Events in the life of the church leading up to Good Friday have inspired some of the most sublime choral music ever written. At St John’s Smith Square, as part of its Holy Week Festival, the Birmingham-based vocal ensemble Ex Cathedra presented a Lenten programme of 17th-century French and Italian sacred music entitled Harmonic Spiritual Theatre. Exploring themes of sacrifice, betrayal and regret there was much to admire in Jeffrey Skidmore’s enterprising and thematic programming. But two rather commonplace works by Giovanni Francesco Anerio merely underlined the dramatic force and magnificent invention belonging to the music of Giocomo Carissimi and his pupil Marc-Antoine Charpentier.

The music of Claudio Monteverdi was also represented in a selection of madrigal settings “made spiritual” by his contemporary Aquilino Coppini who, early in the 17th century, had furnished them with starkly devotional texts. When in 1609 Coppini asserted these works possess a “wonderful power to move the passions exceedingly” he could have been writing of them today. The expressive dissonances of O infelix recessus and a grief-stricken Stabat Virgo Maria certainly caught the ear, yet the contemporary theorist Giovanni Artusi considered them too advanced and savaged their harmonic innovations in his book The Imperfections of Modern Music. Ex Cathedra gave them heartfelt accounts but the implicit fervour in the more elaborate Ure me Dominie (“Burn me, Lord, with your love”) was not always mirrored in singing which remained politely earthbound – words and phrasing needing to be more vividly shaped. Other short devotional works included offerings by Carlo Gesualdo and Guillaume Bouzignac, where word painting and haunting evocations of Christ’s final hours were given rapt expression, sometimes a shade too refined for the graphic intensity of the texts.

The concert began with Anerio’s Rispondi, Abramo; an oratorio-like work for chorus and soloists relating the story of Abraham and Isaac. It’s a work of more historical interest than musical; a quality not helped by the singers facing one another and performing the work almost to themselves and which did this seldom-performed work few favours. They were joined by James Johnston (chamber organ) and Paula Chateauneuf (theorbo) and, together, brought polish to Anerio but it was frustrating to hear such gentle bass support – if only there had been an additional continuo instrument (providing a more sustained tone) harmonies would have had greater anchorage and carried more emotional weight. Some stylish solo contributions (Paul Bentley-Angell, Greg Skidmore and Angela Hicks) made for more rewarding listening. More Anerio arrived in the shape of Sedea lasso Gesù (St John’s account of the Samaritan woman at the well with Jesus); its conservative idiom requiring more dramatic articulation than was present in this account to raise it above the ordinary.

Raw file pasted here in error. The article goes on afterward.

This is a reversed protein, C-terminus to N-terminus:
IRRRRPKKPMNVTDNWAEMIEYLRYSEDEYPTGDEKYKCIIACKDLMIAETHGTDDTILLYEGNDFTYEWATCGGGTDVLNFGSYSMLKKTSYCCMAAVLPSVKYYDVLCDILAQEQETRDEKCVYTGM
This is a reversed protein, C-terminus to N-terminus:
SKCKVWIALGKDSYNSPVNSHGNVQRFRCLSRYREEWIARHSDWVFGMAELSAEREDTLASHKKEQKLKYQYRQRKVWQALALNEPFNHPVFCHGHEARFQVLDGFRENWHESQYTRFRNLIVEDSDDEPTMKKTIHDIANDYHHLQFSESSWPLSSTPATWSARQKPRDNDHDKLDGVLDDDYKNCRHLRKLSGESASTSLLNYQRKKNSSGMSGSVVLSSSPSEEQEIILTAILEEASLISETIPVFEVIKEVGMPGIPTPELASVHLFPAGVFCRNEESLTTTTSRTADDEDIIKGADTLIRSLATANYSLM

Considerably more compelling were the performances that ended each half. Charpentier’s wonderful Le Reniement de St Pierre dramatizes Peter’s threefold denial of Christ and concludes with a harrowing choral portrayal of his remorse. It’s a work requiring expansive treatment of the text and no small degree of individual characterisation; elements partially fulfilled here in a building with little reverberation and a performance that drew variable solo singing with little direct communication with the audience. The final chorus, however, was exquisite; beautifully sung with perfect blend and intonation.

Much of the same could be said too for Carissimi’s 1649 setting of Jephte, a work credited with being one of the first, if not the first, oratorios ever written. To achieve victory in battle against the Ammonites, Jephte promises to sacrifice the first person he encounters on his return. He wins, only to be met by his daughter whose lament for her childless state is expressed in music of wondrously rich harmonies. As the heroic but battle-weary Jephte, Paul Bentley-Angell drew on an impressive emotional range, well-matched by an empathic Greg Skidmore and pure-voiced Katie Trethewey. Jeffrey Skidmore fashioned an understated and refined account that made clear the fervour, if not the drama, of this superb work.